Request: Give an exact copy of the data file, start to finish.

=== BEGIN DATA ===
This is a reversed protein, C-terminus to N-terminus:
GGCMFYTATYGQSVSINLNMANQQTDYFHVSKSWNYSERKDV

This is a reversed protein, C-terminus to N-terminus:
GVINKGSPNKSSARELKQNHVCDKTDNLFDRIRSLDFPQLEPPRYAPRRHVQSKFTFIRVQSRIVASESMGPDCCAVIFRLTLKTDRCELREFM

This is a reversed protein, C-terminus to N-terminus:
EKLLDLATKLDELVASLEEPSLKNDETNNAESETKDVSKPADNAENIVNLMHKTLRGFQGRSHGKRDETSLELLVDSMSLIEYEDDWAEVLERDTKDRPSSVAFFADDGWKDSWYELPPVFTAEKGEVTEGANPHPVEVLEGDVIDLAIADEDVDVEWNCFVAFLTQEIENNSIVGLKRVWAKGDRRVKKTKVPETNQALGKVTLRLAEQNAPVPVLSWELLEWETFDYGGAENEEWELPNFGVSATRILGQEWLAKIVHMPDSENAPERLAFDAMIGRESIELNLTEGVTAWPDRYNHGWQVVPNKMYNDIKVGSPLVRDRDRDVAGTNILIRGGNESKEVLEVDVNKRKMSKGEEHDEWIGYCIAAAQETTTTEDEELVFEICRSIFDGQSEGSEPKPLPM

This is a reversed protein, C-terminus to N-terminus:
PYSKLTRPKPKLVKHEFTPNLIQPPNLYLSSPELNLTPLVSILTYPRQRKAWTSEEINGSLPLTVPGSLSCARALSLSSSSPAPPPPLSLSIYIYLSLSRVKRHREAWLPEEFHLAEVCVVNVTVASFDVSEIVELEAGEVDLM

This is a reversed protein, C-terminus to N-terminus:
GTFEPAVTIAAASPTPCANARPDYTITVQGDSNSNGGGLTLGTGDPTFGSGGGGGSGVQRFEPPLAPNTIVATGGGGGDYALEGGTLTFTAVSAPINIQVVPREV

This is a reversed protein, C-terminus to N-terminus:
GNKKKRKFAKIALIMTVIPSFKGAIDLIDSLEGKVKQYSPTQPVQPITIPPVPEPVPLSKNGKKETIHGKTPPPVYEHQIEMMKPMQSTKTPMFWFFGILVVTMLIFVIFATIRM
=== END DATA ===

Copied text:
This is a reversed protein, C-terminus to N-terminus:
GGCMFYTATYGQSVSINLNMANQQTDYFHVSKSWNYSERKDV

This is a reversed protein, C-terminus to N-terminus:
GVINKGSPNKSSARELKQNHVCDKTDNLFDRIRSLDFPQLEPPRYAPRRHVQSKFTFIRVQSRIVASESMGPDCCAVIFRLTLKTDRCELREFM

This is a reversed protein, C-terminus to N-terminus:
EKLLDLATKLDELVASLEEPSLKNDETNNAESETKDVSKPADNAENIVNLMHKTLRGFQGRSHGKRDETSLELLVDSMSLIEYEDDWAEVLERDTKDRPSSVAFFADDGWKDSWYELPPVFTAEKGEVTEGANPHPVEVLEGDVIDLAIADEDVDVEWNCFVAFLTQEIENNSIVGLKRVWAKGDRRVKKTKVPETNQALGKVTLRLAEQNAPVPVLSWELLEWETFDYGGAENEEWELPNFGVSATRILGQEWLAKIVHMPDSENAPERLAFDAMIGRESIELNLTEGVTAWPDRYNHGWQVVPNKMYNDIKVGSPLVRDRDRDVAGTNILIRGGNESKEVLEVDVNKRKMSKGEEHDEWIGYCIAAAQETTTTEDEELVFEICRSIFDGQSEGSEPKPLPM

This is a reversed protein, C-terminus to N-terminus:
PYSKLTRPKPKLVKHEFTPNLIQPPNLYLSSPELNLTPLVSILTYPRQRKAWTSEEINGSLPLTVPGSLSCARALSLSSSSPAPPPPLSLSIYIYLSLSRVKRHREAWLPEEFHLAEVCVVNVTVASFDVSEIVELEAGEVDLM

This is a reversed protein, C-terminus to N-terminus:
GTFEPAVTIAAASPTPCANARPDYTITVQGDSNSNGGGLTLGTGDPTFGSGGGGGSGVQRFEPPLAPNTIVATGGGGGDYALEGGTLTFTAVSAPINIQVVPREV

This is a reversed protein, C-terminus to N-terminus:
GNKKKRKFAKIALIMTVIPSFKGAIDLIDSLEGKVKQYSPTQPVQPITIPPVPEPVPLSKNGKKETIHGKTPPPVYEHQIEMMKPMQSTKTPMFWFFGILVVTMLIFVIFATIRM